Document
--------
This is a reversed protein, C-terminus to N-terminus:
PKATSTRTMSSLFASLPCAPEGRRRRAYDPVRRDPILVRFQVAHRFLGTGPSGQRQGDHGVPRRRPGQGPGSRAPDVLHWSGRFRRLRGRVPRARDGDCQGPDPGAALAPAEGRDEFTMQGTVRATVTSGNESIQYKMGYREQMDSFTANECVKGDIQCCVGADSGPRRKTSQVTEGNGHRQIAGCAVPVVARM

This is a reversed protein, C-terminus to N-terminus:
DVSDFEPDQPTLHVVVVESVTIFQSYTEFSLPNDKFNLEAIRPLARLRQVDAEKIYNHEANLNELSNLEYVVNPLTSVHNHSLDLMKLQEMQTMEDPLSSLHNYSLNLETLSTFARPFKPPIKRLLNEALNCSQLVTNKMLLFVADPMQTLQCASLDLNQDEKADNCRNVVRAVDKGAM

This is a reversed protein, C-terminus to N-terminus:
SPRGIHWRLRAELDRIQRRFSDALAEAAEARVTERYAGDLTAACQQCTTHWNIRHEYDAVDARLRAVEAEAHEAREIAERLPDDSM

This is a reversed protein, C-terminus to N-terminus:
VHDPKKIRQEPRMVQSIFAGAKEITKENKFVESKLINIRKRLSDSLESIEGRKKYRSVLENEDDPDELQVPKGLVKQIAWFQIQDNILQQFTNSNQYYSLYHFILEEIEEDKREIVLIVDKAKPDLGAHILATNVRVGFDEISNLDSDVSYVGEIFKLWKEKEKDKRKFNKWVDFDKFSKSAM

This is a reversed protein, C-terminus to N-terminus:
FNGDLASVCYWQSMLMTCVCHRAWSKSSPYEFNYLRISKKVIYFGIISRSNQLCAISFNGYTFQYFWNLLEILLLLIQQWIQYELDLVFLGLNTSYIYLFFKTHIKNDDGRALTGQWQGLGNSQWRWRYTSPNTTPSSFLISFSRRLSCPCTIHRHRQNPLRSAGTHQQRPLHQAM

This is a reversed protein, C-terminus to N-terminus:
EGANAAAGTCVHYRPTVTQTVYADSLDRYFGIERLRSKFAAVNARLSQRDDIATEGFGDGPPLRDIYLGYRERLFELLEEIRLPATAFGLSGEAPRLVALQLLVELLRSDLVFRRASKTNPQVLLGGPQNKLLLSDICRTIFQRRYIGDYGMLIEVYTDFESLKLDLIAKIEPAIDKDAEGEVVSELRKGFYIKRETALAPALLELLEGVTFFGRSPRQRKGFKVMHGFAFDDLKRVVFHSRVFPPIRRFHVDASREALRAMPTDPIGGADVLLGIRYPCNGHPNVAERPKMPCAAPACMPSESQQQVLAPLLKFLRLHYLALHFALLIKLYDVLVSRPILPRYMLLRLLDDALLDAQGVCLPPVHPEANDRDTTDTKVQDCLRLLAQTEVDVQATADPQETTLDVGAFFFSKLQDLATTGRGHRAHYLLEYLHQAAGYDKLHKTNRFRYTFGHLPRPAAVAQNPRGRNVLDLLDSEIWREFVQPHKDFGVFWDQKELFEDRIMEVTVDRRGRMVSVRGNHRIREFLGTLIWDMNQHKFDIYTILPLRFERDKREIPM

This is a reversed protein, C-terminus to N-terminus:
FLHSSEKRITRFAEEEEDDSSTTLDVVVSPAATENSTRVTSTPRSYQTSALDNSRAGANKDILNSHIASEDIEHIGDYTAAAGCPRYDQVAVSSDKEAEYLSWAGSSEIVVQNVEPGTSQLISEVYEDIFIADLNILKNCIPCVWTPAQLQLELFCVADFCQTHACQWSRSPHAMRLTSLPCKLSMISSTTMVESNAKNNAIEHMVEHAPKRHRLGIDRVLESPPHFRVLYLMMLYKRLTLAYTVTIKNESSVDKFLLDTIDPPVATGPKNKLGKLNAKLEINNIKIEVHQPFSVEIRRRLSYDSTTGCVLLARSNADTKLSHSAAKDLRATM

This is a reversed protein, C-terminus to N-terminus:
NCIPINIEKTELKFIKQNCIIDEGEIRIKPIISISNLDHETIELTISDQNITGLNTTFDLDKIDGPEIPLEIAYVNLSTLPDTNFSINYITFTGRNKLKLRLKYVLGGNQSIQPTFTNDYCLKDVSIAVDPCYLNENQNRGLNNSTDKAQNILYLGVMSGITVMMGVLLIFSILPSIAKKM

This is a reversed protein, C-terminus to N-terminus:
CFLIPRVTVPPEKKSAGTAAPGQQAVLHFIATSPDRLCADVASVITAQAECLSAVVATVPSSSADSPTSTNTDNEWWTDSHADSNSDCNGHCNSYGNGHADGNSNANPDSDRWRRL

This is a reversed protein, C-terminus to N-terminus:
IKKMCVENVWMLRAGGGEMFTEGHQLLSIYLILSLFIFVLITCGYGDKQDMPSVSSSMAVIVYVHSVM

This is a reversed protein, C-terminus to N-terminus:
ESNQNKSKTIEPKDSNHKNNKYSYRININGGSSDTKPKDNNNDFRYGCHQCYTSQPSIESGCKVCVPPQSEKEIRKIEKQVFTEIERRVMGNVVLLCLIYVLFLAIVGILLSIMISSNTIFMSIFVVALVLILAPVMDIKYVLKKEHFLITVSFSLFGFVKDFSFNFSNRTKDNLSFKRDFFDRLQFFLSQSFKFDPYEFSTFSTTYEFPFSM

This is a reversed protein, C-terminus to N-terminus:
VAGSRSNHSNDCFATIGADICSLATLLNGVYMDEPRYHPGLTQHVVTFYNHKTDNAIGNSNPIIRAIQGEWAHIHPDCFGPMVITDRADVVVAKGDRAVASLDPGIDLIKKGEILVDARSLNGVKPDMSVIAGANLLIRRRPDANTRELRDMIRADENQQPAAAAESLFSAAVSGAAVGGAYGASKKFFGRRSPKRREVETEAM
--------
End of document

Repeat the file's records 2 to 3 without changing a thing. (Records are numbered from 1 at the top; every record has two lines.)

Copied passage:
This is a reversed protein, C-terminus to N-terminus:
DVSDFEPDQPTLHVVVVESVTIFQSYTEFSLPNDKFNLEAIRPLARLRQVDAEKIYNHEANLNELSNLEYVVNPLTSVHNHSLDLMKLQEMQTMEDPLSSLHNYSLNLETLSTFARPFKPPIKRLLNEALNCSQLVTNKMLLFVADPMQTLQCASLDLNQDEKADNCRNVVRAVDKGAM

This is a reversed protein, C-terminus to N-terminus:
SPRGIHWRLRAELDRIQRRFSDALAEAAEARVTERYAGDLTAACQQCTTHWNIRHEYDAVDARLRAVEAEAHEAREIAERLPDDSM